Faith in Action Blog
At its meeting on Monday, the City Council of Troy, Michigan, appointed a new member to its ranks — Paul McCown, a graduate of the Thomas Aquinas College Class of 2010.
A native of Troy (population: 83,000) with a longstanding interest in politics, Mr. McCown has served on the city’s Zoning Board of Appeals for the last three years. In 2015 he ran for the City Council in a competitive race, but came up short. A year later, however, a sitting member resigned, and the remaining members of the council undertook a comprehensive selection process to fill the vacancy. That process culminated in Mr. McCown’s coming before the Council for a public interview on September 19, which can be seen in the video below:
By meeting’s end, the Council voted to appoint Mr. McCown, who promptly took his oath and immediately began voting on city matters. His term will continue until next November, at which point he will be up for election.
Yet governance is only a part-time job for Mr. McCown, who, by day, is the CFO and executive vice president of Dataspeed, Inc., an engineering firm that specializes in the design and construction of autonomous cars and mobile robots. The 30-person firm has partnered with a wide range of clients including Ford, General Dynamics, and the U.S. Army Tank Automotive Research, Development and Engineering Center. “Our staff consists entirely of engineers except for a bookkeeper and then me,” he laughs. “So I have oversight and responsibility for finance, accounting, HR, marketing, pretty much all departments except for engineering.”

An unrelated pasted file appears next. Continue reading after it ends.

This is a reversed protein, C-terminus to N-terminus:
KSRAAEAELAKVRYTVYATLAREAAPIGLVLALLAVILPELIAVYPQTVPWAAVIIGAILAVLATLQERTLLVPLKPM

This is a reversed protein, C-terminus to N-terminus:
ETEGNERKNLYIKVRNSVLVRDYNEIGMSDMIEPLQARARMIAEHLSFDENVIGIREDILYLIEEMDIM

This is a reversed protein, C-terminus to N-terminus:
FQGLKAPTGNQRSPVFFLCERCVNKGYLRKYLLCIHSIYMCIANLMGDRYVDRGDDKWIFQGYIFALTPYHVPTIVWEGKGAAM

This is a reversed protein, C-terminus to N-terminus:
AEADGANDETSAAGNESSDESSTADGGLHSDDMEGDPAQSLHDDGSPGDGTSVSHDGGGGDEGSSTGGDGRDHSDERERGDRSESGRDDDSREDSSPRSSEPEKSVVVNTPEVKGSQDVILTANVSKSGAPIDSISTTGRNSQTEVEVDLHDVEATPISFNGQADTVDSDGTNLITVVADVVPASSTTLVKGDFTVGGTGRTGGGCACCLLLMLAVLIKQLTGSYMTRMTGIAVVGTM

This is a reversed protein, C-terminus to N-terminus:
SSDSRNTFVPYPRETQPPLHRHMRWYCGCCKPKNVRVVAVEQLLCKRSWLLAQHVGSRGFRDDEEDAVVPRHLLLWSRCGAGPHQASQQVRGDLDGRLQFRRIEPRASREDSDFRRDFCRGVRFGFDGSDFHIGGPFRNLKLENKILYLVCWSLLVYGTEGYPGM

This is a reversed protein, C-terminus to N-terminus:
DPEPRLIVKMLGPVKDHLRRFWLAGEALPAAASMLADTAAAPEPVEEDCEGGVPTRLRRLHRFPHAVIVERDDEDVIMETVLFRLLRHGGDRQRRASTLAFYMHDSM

After graduating from the College in 2010, Mr. McCown earned a master’s degree in economics and American politics at Pepperdine University and then returned to Michigan, where he held several positions in the financial sector before joining Dataspeed. Yet it is not his advanced degree, but his liberal education, he says, that has most prepared him for a career in finance.
“The formulas that I write and the models that I build, all of them are underpinned by logical thinking. You have to understand which pieces of the puzzle need to go where, what comes first, what comes later, if/then statements, all that kind of thing,” he explains. “Practicing deductive reasoning, thinking it, breathing it, drinking it the way we do at Thomas Aquinas College — that was really a game-changer for me.”
In addition to his work as a public official and a corporate executive, Mr. McCown is, first and foremost, a husband and father, having wed classmate Jacinta (Alarcon ’10) in 2012. The couple has two sons, Paul Jr. (3) and James (1½), and due to arrive next February is the family’s first daughter, Rosie, named for the McCowns’ late classmate Rosie Grimm (’10).
Madeleine Lessard (’16)A member of the College’s newest graduating class, Madeleine Lessard (’16) will formally launch her career on August 1, when she starts a position as an analyst for Economic Partners in Denver, Colorado. “The company values intangible assets of corporations,” Miss Lessard explains, such as patents, brand identity, and goodwill. As an analyst, she will be “taking in a lot of data and analyzing what’s most important, writing reports on it, and also editing reports from other people.”